I say that that’s a fair call. 

But it shouldn’t be an excuse to become silent about the invasion of Ukraine we should not recoil from the fight. Rather we should be concerned and actively engaged in what is happening in South America, Africa, Asia, and the USA. I’m sure we’ve all heard about voter suppression and $10,000 bounties on people accessing or providing abortion advice and services.  

Action on human rights should not depend on the color of a person skin, their faith, gender, or their sexual identity. Emma Lazarus noted “until we are all free, we are none of us free.” 

I suggest that what is happening in Ukraine should be the wakeup call we’ve needed the rise of extremists in Hungary has barely created a ripple in our consciousness. But if you follow the connections follow the money all these things are part of a growing movement towards fascism. From conservative Christians unpicking the constitutional rights of American women to calls for the assassination of the Prime Minister of New Zealand. These are part of a bigger trend- and none of it bodes well for rainbow communities. 

Freedom can only thrive where there is eternal vigilance. We need to look up from our own piece of the world to engage with the issues impacting humanity- we live in a terrarium what happens in one area will impact us all, eventually. We need to stand together and ensure that we use our privilege and freedom to give voice to the suffering of others and support their calls for justice.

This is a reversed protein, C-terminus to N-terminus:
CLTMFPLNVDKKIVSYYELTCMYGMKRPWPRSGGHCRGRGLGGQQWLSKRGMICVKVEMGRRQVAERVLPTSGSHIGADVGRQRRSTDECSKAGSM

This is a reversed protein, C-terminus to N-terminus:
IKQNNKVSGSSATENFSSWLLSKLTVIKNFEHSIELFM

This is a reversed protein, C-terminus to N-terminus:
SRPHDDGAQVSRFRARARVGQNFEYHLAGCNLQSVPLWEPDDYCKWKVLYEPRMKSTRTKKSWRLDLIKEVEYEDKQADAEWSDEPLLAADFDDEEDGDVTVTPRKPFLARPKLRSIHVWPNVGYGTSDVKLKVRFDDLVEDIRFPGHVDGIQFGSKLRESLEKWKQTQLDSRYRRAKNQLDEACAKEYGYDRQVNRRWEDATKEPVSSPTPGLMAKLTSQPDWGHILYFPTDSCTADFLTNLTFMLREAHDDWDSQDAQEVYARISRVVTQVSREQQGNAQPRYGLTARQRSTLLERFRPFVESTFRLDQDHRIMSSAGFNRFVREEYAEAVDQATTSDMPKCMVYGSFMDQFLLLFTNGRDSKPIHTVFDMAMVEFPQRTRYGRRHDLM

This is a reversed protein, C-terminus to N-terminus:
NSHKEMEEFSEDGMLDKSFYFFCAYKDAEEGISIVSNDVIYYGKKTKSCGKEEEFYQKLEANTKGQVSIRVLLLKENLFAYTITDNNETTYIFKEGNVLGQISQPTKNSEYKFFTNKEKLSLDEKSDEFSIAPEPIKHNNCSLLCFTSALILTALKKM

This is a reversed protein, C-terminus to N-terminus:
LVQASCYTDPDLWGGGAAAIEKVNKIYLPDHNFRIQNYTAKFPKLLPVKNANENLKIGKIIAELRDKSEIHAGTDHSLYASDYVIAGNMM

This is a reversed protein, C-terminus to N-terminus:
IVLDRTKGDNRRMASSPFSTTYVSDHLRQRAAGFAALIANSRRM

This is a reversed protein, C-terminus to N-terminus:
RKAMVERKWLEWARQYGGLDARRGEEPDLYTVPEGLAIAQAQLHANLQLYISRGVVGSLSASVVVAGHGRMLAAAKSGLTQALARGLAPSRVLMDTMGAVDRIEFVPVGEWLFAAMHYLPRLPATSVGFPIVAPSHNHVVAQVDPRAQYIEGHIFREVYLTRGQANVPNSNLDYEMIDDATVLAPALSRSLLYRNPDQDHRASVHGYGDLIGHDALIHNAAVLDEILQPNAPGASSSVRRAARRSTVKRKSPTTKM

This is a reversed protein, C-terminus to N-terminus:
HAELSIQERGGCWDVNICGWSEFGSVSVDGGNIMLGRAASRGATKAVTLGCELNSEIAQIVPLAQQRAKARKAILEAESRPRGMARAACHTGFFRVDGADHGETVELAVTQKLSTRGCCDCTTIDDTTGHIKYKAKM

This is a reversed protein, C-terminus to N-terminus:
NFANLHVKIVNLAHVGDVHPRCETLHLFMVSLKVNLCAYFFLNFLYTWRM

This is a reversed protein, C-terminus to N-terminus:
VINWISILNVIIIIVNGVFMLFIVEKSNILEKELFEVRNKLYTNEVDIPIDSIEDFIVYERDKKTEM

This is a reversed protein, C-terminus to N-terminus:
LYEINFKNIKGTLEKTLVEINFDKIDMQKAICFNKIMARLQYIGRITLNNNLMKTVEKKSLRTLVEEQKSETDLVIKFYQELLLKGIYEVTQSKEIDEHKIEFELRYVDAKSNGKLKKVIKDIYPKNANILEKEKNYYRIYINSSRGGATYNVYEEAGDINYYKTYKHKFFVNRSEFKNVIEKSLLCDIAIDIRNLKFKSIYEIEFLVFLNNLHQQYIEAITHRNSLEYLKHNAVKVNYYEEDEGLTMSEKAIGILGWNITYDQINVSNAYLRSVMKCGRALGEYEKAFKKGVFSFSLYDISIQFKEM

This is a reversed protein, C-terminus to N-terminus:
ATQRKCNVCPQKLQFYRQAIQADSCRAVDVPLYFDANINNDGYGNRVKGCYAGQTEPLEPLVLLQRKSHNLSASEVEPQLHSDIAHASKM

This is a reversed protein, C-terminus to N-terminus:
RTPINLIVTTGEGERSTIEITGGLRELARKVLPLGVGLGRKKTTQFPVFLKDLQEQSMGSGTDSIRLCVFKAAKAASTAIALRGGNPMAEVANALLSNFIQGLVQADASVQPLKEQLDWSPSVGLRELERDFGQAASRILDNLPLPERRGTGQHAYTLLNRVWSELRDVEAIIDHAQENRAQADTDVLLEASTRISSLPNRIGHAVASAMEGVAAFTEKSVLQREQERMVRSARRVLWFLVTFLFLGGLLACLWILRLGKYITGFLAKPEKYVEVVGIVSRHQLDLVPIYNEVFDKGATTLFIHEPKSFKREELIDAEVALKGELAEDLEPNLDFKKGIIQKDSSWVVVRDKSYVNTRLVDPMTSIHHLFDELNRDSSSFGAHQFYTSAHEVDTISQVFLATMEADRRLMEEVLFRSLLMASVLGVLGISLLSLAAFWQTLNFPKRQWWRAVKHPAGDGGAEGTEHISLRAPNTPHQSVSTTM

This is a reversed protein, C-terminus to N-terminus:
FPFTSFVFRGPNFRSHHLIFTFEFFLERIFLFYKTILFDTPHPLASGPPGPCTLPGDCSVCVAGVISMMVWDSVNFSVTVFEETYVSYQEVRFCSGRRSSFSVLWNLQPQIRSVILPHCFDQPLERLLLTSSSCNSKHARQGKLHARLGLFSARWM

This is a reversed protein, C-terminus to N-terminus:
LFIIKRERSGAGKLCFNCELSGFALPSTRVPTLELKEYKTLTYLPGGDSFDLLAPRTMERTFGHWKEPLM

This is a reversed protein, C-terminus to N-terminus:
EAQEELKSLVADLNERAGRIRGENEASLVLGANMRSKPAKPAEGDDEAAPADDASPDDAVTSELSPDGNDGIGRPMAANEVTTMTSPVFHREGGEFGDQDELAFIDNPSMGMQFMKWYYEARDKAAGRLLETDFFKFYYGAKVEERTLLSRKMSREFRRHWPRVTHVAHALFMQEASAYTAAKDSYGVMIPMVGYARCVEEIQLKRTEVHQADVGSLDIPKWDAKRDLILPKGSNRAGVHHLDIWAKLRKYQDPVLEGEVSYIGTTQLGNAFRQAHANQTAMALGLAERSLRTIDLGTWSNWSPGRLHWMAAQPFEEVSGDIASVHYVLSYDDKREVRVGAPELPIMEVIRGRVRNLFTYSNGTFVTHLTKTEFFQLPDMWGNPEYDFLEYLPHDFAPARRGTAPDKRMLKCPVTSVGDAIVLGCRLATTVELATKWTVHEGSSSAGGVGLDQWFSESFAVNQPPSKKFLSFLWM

New Zealand must actively engage on the world stage, now’s not the time to be insular. We can spread our sphere of influence by letting the government know that we support the people of Ukraine. That what happens to members of the rainbow communities in Ukraine matters. We need to demand that New Zealand places meaningful sanctions on Russia as a matter of urgency. (Update: New Zealand has imposed some sanctions on Russia). 

let the government know we support the Uighurs and the Rohingya and all the other oppressed peoples living in the 48 countries ruled by authoritarian regimes and dictators. And so to close the show, here are my final thoughts: 

italics in addition to the genocide of 6 million Jewish people, about five million others were also targeted for annihilation by the Nazis. The real Nazis not Ukrainians rejecting Russian imperialism. Those 5 million people included members of the rainbow community, Roma, people with a disability, and unionist. Since then, we’ve scratched our heads and wondered how such evil could happen, how could people have stood by and allowed it to happen. The world said “never again”. And we allowed ourselves to be lulled into a false sense of security believing that such genocide and persecution could never happen again. 

However, events in places such as Rwanda, Syria and Ukraine prove that it will happen again, and again, and again. Until it stops. 

Now is the time when we should work with others to draw a line in the sand and make the slogan “never again” a lived reality. What is happening in Ukraine is a microcosm of what is happening elsewhere and it is a call to our better angels to care, to be part of the solution. 

Photo by Katie Godowski on